Linked by Thom Holwerda on Wed 6th Jun 2007 20:30 UTC, submitted by Eskil A. Blomfeldt
Qt After several technical previews and betas, Trolltech has launched Qt Jambi (Qt for Java) as a product under a dual licensing model (commercial and GPL license). There are also some product information and demos, and downloads for open source versions.
Permalink for comment 245905
To read all comments associated with this story, please click here.
RE[3]: Well, cool
by eskil on Thu 7th Jun 2007 15:12 UTC in reply to "RE[2]: Well, cool"
Member since:

Do regular (C++, native-compiled) Qt apps also need Qt installed on the (Windows/Mac) end user's system?

No, neither Qt nor Qt Jambi requires this. Native libraries are usually bundled with the application, whether it's a Java application or a native application.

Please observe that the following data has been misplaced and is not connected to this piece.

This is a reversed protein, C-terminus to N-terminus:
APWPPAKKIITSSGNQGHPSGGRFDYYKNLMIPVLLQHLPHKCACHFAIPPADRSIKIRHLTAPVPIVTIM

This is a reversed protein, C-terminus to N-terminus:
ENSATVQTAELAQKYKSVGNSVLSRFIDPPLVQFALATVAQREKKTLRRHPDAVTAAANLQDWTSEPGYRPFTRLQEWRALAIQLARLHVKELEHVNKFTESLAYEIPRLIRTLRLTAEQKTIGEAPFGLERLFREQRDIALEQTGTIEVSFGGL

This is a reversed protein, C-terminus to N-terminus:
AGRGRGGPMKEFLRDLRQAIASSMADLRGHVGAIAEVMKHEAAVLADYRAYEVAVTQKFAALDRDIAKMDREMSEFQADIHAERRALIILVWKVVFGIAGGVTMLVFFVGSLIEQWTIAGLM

Also, as someone else asked, what advantages might Qt Jambi bring to the average Java developer over Swing and SWT?

Main points would be:
1. An API which we believe to be more intuitive, easy to learn, easy to read, with reasonable default behavior, and just plain more pleasant to use. This should be a big deal for people who do application development, as it allows them to focus on the tasks of their particular application, and not on battling the API they are using to develop it. In our experience, the alternatives out there have usability issues that Qt Jambi does not suffer from.

2. Professional support.

3. The ability to easily combine native and Java-code using Qt and Qt Jambi side-by-side, and using the Qt Jambi Generator, which is part of the package.

Reply Parent Score: 4